Equally with the horizontal conductor, we can divide it into elements and they’re all in the same soil model layer. But where we have a diagonal conductor, it’s a lot more difficult for software to assess the fragmentation to divide it at these layer transitions. You might need to adjust how you draw certain conductors to get a model that’s able to run.
Obviously if we have fat buried conductors at the depth of a layer transition, that conductor is effectively sitting between two layers. And again, that’s not something that we can assess in an earthing modeling tool.
There is also a couple of licensing related issues (this is a bit more XGSLab specific). So, within XGSLab we have license levels that focus on people who only do earthing analysis. And so those are lower cost options for you.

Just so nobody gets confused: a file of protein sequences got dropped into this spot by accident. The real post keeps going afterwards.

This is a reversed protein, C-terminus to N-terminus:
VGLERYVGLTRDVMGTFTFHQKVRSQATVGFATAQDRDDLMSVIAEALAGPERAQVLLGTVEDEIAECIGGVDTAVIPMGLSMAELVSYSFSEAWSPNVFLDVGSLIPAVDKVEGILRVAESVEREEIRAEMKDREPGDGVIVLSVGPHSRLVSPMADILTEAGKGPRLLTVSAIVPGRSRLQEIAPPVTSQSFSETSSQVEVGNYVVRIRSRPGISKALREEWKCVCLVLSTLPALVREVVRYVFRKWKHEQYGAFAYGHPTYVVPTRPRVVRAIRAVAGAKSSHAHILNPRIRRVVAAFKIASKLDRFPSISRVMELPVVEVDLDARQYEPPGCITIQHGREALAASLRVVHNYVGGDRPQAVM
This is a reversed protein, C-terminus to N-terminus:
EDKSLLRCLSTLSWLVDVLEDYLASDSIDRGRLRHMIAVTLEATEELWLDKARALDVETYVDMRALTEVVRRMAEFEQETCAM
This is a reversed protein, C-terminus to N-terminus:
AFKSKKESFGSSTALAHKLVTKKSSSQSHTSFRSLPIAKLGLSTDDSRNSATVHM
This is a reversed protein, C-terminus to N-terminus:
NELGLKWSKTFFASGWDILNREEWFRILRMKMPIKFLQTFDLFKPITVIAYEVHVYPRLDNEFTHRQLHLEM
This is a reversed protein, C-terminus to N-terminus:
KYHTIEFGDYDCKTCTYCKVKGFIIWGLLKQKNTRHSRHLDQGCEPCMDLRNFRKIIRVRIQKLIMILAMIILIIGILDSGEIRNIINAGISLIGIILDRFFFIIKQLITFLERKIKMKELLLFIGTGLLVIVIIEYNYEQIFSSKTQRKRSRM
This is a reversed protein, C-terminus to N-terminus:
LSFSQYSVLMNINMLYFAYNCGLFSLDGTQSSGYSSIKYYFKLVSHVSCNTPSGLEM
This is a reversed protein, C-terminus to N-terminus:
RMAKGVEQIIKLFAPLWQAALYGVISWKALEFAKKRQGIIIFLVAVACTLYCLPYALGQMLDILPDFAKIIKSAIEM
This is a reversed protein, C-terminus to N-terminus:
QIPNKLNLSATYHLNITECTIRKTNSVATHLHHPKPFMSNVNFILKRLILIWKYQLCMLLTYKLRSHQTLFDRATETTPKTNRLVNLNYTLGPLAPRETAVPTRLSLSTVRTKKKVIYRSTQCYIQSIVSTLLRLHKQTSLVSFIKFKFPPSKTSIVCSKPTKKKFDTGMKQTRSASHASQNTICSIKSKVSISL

One of the limitations behind these is that they say “you’re only going to look at earthing” so all you need to model is structures that are located below Z=0. If you have structures located above that, the software will ignore them completely, or not run the model depending on a certain set of situations.
You can also choose to buy a license level that has a limited number of elements. So, it can only consider smaller models. If you set your model fragmentation to such a level that exceeds these limits, then the debugger will stop you from running your model.
Another consideration is what’s called electrode numbering. In XGSLab when you set up your conductor system, you assign each conductor within that system, an electrode number and that gives XGSLab information about whether it should or shouldn’t be connected to the other elements within that electrode number. So, in the simplified tool GSA, all elements with the same electrode number are treated as being connected, even if you’re drawn system of conductors does not connect them. That’s because our model in GSA is equipotential and so the self-impedance of those conductors is not considered important.